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Discussion Question Five: Engaging learners

 
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Discussion Question Five: Engaging learners
by Darren Sudlow - Monday, 21 May 2012, 7:42 PM
 

This thread links to a few points made in discussion last week.  How do you keep learners engaged at a distance?  Some of you have pointed out the frustrations of chasing up incomplete work.  Any solutions to this aside from withdrawing them?

Picture of Frank Moran
Re: Discussion Question Five: Engaging learners
by Frank Moran - Tuesday, 22 May 2012, 7:23 AM
 

Positive feedback on what they have done is useful  - even if it is the minimun. During the VC session directed questionning is probably the best technique. Chasing up incomplete work is certainly a problem when they don't respond to emails.One of the advantages of Ultranet as an LMS is that you an always tell when the students have been online.

BOB DYLAN
Re: Discussion Question Five: Engaging learners
by Mike Ferguson - Tuesday, 22 May 2012, 10:20 AM
 

I use directed questions during the VC lesson to keep up to date with how students are coping and the amount of work they have completed. Its easy for a student to get behind. Recently for example a student was away for two weeks and the following week our connection was down, so its a challenge for all concerned.

Anne
Re: Discussion Question Five: Engaging learners
by anne williams - Tuesday, 29 May 2012, 9:43 AM
 

From  an eDean's perspective:     

I would hope that an eTeacher would be in close communication with the eDean before considering withdrawing a student. Some students need a lot more support at their school end than others.

Normally I pick up the students who are struggling but it is really helpful to hear from the teachers if they have any concerns.

There are a number of strategies I can use with a student who is struggling to engage with the learning: talking things over with them, spending some time looking at the work with them, asking a teacher from school to spend some time tutoring them, checking that they are actually working during their study periods etc etc

On the odd occasion when nothing seems to be working and the student doesn't have the independence needed to be successful with online learning then I feel it is better to withdraw them and transfer them back to face to face learning in school.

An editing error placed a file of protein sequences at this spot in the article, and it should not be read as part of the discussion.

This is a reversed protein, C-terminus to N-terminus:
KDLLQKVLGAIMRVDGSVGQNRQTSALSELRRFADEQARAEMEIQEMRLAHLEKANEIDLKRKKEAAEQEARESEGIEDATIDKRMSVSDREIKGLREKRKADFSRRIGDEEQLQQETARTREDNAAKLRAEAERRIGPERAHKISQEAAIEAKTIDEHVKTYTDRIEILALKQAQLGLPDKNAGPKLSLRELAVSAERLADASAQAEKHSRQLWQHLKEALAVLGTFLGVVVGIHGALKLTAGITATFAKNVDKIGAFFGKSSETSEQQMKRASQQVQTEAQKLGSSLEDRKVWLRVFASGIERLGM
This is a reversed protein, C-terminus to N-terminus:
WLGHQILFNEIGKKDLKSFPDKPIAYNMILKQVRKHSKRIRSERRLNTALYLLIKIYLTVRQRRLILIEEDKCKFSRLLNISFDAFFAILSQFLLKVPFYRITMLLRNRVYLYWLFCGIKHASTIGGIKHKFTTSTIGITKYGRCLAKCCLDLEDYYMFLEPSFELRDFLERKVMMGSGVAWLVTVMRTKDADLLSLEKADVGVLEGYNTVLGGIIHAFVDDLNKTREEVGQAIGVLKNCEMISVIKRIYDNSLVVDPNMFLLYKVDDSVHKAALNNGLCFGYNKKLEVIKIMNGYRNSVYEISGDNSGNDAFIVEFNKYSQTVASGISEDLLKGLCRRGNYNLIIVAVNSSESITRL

Picture of Daryl Harris
Re: Discussion Question Five: Engaging learners
by Daryl Harris - Tuesday, 29 May 2012, 12:52 PM
 

from E-Dean perspective:

 

We have a room where VC and other distance-learning students go in non-VC periods. They are supervised by 2 teachers at different times. One of the supervisers looks after Gateway students and the other has a mentoring role for other students. If this are not going well they are supposed to in form me. Students also have to enter when sets are sent, received in a folder filed in the room.

 

I pick up students having issues, counselling them and trying to set up technical assistance when required (our technicians are only on site on Mondays). Contact with home is tried if things don't progress and the student is withdrawn at the last resort.

 

Daryl

me
Re: Discussion Question Five: Engaging learners
by Darren Sudlow - Tuesday, 5 June 2012, 12:19 PM
 

I think we have to look at two different threads here.  

One is ensuring we develop constructive relationships with students.  This is of course, important in a face to face classroom, but I think it is doubly important at a distance.  The VC is an important part of this but there are also many other ways.  Many have mentioned the use of emails, which is one way of developing regular dialogue.  We also need to encourage students to develop good working relationships with each other.  An integral aspect of online courses is the development of community.  Not only have I found this in my own experience, but it is also widely recognised in the research literature (many studies on it). Any online course needs a centralised space for discussion and dialogue (much as we have here) - forums (or something similar) are extremely important.  Without it a course lacks that central backbone which ties a community of learners together.

The other thread is to look at how we approach the learning.  At a basic level, is the course actually interesting?  Do students have choices about how they will approach the work (whether content or tools)?  Is there sifficient flexibility to allow all learners to bring something different to the table?  Or are students forced through a single, non-negotiable path?

I think we should also be looking at the possibility of modularing courses to allow much greater flexiblity.  At the the very least shouldn't we be provising some slightly different pathways through our courses?